Spying scandal hits US chances of Brazil jet sale
Surveillance claims harm chances of taking coveted $4bn contract for 36 fighter planes
US secretary of state John Kerry’s one-day visit to Brazil will focus on restoring the trust between Washington and Brasilia that was shaken by the NSA spying disclosures. Photograph: Fredy Builes/Reuters.
US hopes of landing a coveted deal worth more than $4 billion to sell 36 fighter jets to Brazil have suffered a setback with recent revelations that the United States collected data on Brazilian internet communications.
When US secretary of state John Kerry sits down with Brazilian officials in Brasilia today to prepare a state visit to the White House by president Dilma Rousseff, the sale of the warplanes will not be on the agenda, a Brazilian source said.
“We cannot talk about the fighters now ... . You cannot give such a contract to a country that you do not trust,” a high-level Brazilian government official told Reuters on condition of anonymity because of the sensitivity of the matter.
The official said Mr Kerry’s one-day visit to Brazil will focus on restoring the trust between Washington and Brasilia that was shaken by the spying disclosures, which set off a political uproar in the South American country.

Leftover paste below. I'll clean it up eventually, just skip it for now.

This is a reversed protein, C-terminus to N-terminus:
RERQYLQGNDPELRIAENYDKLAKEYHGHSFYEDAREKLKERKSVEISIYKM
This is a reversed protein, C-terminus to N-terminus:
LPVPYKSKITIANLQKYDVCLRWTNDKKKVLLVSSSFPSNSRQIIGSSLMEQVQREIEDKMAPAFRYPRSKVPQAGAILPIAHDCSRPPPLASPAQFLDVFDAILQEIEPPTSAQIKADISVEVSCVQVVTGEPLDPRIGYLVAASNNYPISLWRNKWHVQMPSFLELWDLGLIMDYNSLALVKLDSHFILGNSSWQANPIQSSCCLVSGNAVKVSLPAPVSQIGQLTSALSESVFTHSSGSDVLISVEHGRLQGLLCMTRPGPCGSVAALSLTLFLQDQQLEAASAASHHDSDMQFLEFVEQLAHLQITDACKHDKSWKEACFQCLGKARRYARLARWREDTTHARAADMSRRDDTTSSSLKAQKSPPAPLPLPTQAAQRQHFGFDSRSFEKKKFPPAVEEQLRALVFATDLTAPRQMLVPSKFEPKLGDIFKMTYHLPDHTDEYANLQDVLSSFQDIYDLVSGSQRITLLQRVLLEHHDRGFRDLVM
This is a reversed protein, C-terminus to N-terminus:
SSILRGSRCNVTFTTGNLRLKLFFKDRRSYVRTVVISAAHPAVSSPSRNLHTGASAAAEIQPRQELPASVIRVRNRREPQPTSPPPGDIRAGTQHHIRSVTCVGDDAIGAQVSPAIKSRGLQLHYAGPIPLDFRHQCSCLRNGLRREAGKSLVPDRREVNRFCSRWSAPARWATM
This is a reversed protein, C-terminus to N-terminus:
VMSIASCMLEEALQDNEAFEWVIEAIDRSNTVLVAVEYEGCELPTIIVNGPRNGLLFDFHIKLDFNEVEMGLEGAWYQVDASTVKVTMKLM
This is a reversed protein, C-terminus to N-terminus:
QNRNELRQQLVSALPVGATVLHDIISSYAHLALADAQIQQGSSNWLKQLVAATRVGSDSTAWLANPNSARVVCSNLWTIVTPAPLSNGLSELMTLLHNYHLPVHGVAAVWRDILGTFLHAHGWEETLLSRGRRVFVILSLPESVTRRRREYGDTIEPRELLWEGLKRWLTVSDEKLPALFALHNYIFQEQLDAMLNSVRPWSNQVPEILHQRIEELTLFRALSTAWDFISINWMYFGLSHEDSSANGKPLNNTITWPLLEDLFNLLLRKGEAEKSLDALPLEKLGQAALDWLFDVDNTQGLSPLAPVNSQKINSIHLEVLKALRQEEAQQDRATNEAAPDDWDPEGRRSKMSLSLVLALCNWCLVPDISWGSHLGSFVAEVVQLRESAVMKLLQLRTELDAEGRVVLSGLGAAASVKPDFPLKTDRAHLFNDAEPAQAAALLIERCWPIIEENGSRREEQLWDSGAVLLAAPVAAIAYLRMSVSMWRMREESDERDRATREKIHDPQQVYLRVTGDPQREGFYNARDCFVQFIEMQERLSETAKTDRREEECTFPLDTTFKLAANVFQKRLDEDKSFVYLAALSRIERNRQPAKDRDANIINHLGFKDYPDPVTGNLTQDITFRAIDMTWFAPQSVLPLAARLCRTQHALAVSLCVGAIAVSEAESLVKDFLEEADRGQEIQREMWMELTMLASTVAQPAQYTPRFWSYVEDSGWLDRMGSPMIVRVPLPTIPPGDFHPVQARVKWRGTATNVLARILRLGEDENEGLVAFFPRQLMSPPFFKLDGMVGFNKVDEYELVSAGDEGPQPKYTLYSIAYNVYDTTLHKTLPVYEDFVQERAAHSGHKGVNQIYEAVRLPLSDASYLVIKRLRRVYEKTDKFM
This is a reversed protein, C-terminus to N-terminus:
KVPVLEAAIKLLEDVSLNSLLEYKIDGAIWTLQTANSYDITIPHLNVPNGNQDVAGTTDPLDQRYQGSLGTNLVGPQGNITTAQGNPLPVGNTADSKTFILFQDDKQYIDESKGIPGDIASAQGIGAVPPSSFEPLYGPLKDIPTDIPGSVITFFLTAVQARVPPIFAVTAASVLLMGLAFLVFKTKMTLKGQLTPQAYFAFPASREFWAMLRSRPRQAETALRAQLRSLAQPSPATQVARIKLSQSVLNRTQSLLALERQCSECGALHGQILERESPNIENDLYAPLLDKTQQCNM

Last month, Brazilian newspaper O Globo published documents leaked by fugitive former National Security Agency contractor Edward Snowden that revealed US surveillance of internet communications in Brazil and other Latin American countries.
Angry Brazilian senators questioned Rousseff’s planned visit to Washington in October and opposed awarding the United States the multibillion-dollar deal to overhaul the Brazilian Air Force’s fleet of fighter jets.
Boeing is competing with its F/A-18 Super Hornet against France’s Rafale made by Dassault Aviation and Sweden’s Gripen made by Saab to win a contract worth at least $4 billion, with probable follow-up orders that would greatly increase the value of the contract over time.
That makes it a critical prize for defence companies at a moment when the United States and many European countries are tightening military budgets.
A senior US official said Brazil’s final decision should be based on which is the superior aircraft.
“We think we have the best product,” he said of the F/A-18, adding that the United States has promised to transfer as much technology to Brazil as allowed under U.S. law regarding the fighter jet.